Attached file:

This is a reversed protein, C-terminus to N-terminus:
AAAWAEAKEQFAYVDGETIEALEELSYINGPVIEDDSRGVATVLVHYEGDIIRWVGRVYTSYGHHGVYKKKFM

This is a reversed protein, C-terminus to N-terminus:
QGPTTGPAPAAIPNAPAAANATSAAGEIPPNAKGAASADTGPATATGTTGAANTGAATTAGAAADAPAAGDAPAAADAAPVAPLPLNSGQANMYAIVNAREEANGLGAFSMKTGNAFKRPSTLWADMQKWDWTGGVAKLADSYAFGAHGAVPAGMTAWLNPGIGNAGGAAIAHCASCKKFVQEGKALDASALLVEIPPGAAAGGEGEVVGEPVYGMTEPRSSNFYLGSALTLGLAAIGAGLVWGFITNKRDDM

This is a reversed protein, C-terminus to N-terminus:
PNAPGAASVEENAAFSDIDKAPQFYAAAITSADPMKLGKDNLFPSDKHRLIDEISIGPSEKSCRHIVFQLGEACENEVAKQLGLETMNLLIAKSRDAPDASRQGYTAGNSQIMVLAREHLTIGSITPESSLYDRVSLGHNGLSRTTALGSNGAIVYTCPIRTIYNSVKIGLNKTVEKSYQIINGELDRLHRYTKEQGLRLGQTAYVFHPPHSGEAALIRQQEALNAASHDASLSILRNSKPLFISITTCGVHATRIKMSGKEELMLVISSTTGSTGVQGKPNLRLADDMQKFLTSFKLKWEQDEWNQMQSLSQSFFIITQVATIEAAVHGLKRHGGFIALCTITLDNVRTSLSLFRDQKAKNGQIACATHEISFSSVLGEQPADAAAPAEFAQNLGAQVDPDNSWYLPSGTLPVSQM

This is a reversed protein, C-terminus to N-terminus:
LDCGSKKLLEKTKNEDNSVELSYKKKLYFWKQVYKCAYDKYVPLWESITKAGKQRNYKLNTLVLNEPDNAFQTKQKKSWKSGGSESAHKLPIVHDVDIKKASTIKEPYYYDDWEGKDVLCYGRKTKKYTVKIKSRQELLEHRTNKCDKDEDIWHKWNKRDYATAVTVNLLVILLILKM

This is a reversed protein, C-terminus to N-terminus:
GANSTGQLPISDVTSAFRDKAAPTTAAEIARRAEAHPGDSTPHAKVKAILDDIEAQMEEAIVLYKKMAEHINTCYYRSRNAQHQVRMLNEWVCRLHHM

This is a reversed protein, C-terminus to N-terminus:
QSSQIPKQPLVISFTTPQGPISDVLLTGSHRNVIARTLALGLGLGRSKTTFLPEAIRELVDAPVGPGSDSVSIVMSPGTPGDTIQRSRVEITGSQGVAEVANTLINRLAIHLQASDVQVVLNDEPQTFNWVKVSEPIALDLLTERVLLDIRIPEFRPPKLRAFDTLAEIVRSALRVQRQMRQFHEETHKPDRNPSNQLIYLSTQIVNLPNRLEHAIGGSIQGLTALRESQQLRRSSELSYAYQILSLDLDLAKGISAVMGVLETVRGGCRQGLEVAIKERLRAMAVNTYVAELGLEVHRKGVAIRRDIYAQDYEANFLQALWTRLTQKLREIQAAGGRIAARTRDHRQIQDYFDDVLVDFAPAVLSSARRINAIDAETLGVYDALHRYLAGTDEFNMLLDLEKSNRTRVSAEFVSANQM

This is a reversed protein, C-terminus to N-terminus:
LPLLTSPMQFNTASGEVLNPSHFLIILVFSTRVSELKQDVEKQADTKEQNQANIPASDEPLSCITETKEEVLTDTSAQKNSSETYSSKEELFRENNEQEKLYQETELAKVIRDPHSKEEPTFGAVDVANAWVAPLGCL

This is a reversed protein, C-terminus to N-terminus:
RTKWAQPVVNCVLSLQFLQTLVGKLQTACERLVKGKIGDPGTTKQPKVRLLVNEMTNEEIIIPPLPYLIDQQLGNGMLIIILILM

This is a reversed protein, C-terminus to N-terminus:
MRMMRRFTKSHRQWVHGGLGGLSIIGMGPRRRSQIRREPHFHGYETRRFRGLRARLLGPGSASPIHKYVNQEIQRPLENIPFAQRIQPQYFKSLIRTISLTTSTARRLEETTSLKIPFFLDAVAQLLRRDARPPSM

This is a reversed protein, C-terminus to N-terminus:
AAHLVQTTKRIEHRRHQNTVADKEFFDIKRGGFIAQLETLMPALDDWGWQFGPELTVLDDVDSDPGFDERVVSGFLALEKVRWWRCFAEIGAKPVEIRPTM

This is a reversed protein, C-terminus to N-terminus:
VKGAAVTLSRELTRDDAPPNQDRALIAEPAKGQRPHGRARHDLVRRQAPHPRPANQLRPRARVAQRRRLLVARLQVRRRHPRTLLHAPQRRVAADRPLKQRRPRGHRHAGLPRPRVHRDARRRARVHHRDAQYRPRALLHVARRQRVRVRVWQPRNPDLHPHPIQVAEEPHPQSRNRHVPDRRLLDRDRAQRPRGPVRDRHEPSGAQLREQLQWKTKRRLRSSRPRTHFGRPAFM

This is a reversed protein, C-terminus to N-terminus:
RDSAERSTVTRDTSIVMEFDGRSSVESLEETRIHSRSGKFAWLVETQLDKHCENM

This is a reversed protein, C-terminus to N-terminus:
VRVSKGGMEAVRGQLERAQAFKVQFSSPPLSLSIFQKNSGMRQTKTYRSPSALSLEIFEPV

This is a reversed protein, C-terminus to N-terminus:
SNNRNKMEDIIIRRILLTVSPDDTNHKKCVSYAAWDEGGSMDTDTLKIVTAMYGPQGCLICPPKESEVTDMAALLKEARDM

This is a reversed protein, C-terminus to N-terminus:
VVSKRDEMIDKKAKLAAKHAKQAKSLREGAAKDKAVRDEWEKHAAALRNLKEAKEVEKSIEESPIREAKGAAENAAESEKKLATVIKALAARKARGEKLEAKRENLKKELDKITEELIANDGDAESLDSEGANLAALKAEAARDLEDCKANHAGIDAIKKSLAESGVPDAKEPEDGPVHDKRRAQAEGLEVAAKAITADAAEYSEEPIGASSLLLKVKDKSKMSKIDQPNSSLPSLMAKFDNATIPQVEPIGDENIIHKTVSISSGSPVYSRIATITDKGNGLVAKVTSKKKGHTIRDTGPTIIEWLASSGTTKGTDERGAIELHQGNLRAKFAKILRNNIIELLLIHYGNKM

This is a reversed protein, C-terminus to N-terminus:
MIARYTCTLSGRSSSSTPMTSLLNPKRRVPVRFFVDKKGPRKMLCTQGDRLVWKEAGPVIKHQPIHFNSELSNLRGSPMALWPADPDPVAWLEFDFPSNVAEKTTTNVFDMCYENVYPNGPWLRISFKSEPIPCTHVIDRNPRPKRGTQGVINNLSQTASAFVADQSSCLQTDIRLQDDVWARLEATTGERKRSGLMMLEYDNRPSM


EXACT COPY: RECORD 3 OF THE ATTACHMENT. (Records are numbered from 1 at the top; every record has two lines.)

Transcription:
This is a reversed protein, C-terminus to N-terminus:
PNAPGAASVEENAAFSDIDKAPQFYAAAITSADPMKLGKDNLFPSDKHRLIDEISIGPSEKSCRHIVFQLGEACENEVAKQLGLETMNLLIAKSRDAPDASRQGYTAGNSQIMVLAREHLTIGSITPESSLYDRVSLGHNGLSRTTALGSNGAIVYTCPIRTIYNSVKIGLNKTVEKSYQIINGELDRLHRYTKEQGLRLGQTAYVFHPPHSGEAALIRQQEALNAASHDASLSILRNSKPLFISITTCGVHATRIKMSGKEELMLVISSTTGSTGVQGKPNLRLADDMQKFLTSFKLKWEQDEWNQMQSLSQSFFIITQVATIEAAVHGLKRHGGFIALCTITLDNVRTSLSLFRDQKAKNGQIACATHEISFSSVLGEQPADAAAPAEFAQNLGAQVDPDNSWYLPSGTLPVSQM